Meet Kelvin Lee

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Clitheroe alumnus an inspiration to current clients

By Sonya Senkowsky – 

Thirteen years after Kelvin Lee graduated from The Salvation Army Clitheroe Center residential treatment facility in Anchorage he returned to be featured in a story of his transformation.

After filming, he shared his story in a more personal way with current clients.

When he came to Clitheroe, Lee said he was a crack addict who had already been through eight other treatment programs. “This is the only treatment facility I completed,” he said.

Lee talked about how he’d been involved in crime as a young man in Alaska, how he’d moved out of state and tried crack cocaine—and the consequences, from addiction to incarceration, to numerous treatment programs and relapses.

A Clitheroe counselor encouraged him to see his frequent failures as valuable life experience that could help others. That change in perspective, he said, helped bring about a recovery that has lasted 13 years and has come with great rewards. “Today, my greatest gift is being able to take care of myself, my house and my family,” he said.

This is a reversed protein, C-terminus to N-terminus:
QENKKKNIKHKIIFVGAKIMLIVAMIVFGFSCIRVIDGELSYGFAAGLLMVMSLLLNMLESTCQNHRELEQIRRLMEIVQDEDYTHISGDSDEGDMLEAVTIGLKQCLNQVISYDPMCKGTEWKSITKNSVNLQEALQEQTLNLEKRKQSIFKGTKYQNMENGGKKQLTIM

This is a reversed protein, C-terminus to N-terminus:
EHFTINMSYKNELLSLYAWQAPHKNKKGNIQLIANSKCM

He is also president of No Limits, Inc., a post-prison adult re-entry program in Fairbanks, where he enjoys being “walking hope to the hopeless.” Today, he says: “I’m proud of Kelvin Lee.”

His story has already impacted the clients with whom he spoke, said Clitheroe Director Major Sherry McWhorter.

“Kelvin’s life speaks to the immense benefits of substance abuse treatment services—truly a lifesaver in many cases,” she said. “The clients were almost awed by Kelvin and the message of hope he shared.”

Lee told clients that while it’s possible to change their lifestyles to be more like his, they will have to work to get there. He also emphasized the importance of understanding that recovering from addiction doesn’t automatically keep bad things from happening.

“You aren’t going to always have favorable circumstances, and that’s OK,” he said. “It’s how you respond to those circumstances that makes the difference.

Several residents followed up to ask their guest speaker questions. One of them, Coral, stayed behind for a one-on-one conversation. For her, Kelvin’s talk came shortly before her expected discharge—a transition that scared her—so she wanted some additional tips.

Coral’s life has been complicated not only by addiction, but also by a painful spinal condition and mental illness. As she put it, “I’m blessed to be here. Blessed to be alive.”

The pep talk inspired her to find her own success, she said. For her, this will be measured in finding a place to live, enjoying a recently renewed relationship with her parents, and setting a positive example for her 16-year-old brother.

“Clitheroe’s given me the tools,” she said. “It’s hard, but I want a life worth living.”

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